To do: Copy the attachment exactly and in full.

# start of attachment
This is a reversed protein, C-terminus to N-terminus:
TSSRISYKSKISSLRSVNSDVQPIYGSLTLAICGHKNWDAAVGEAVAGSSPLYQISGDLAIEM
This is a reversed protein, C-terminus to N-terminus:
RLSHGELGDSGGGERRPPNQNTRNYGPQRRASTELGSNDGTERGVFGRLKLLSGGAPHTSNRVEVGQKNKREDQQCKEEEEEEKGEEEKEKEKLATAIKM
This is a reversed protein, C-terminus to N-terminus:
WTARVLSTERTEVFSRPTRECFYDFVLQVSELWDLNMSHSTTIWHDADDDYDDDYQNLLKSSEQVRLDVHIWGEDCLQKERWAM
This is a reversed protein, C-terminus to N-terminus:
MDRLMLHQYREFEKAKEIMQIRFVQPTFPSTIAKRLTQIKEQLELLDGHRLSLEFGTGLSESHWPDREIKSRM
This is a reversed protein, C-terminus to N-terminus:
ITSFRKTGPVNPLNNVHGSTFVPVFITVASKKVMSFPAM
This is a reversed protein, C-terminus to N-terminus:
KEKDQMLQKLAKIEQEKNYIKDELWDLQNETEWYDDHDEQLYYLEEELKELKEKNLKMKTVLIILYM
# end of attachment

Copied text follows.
This is a reversed protein, C-terminus to N-terminus:
TSSRISYKSKISSLRSVNSDVQPIYGSLTLAICGHKNWDAAVGEAVAGSSPLYQISGDLAIEM
This is a reversed protein, C-terminus to N-terminus:
RLSHGELGDSGGGERRPPNQNTRNYGPQRRASTELGSNDGTERGVFGRLKLLSGGAPHTSNRVEVGQKNKREDQQCKEEEEEEKGEEEKEKEKLATAIKM
This is a reversed protein, C-terminus to N-terminus:
WTARVLSTERTEVFSRPTRECFYDFVLQVSELWDLNMSHSTTIWHDADDDYDDDYQNLLKSSEQVRLDVHIWGEDCLQKERWAM
This is a reversed protein, C-terminus to N-terminus:
MDRLMLHQYREFEKAKEIMQIRFVQPTFPSTIAKRLTQIKEQLELLDGHRLSLEFGTGLSESHWPDREIKSRM
This is a reversed protein, C-terminus to N-terminus:
ITSFRKTGPVNPLNNVHGSTFVPVFITVASKKVMSFPAM
This is a reversed protein, C-terminus to N-terminus:
KEKDQMLQKLAKIEQEKNYIKDELWDLQNETEWYDDHDEQLYYLEEELKELKEKNLKMKTVLIILYM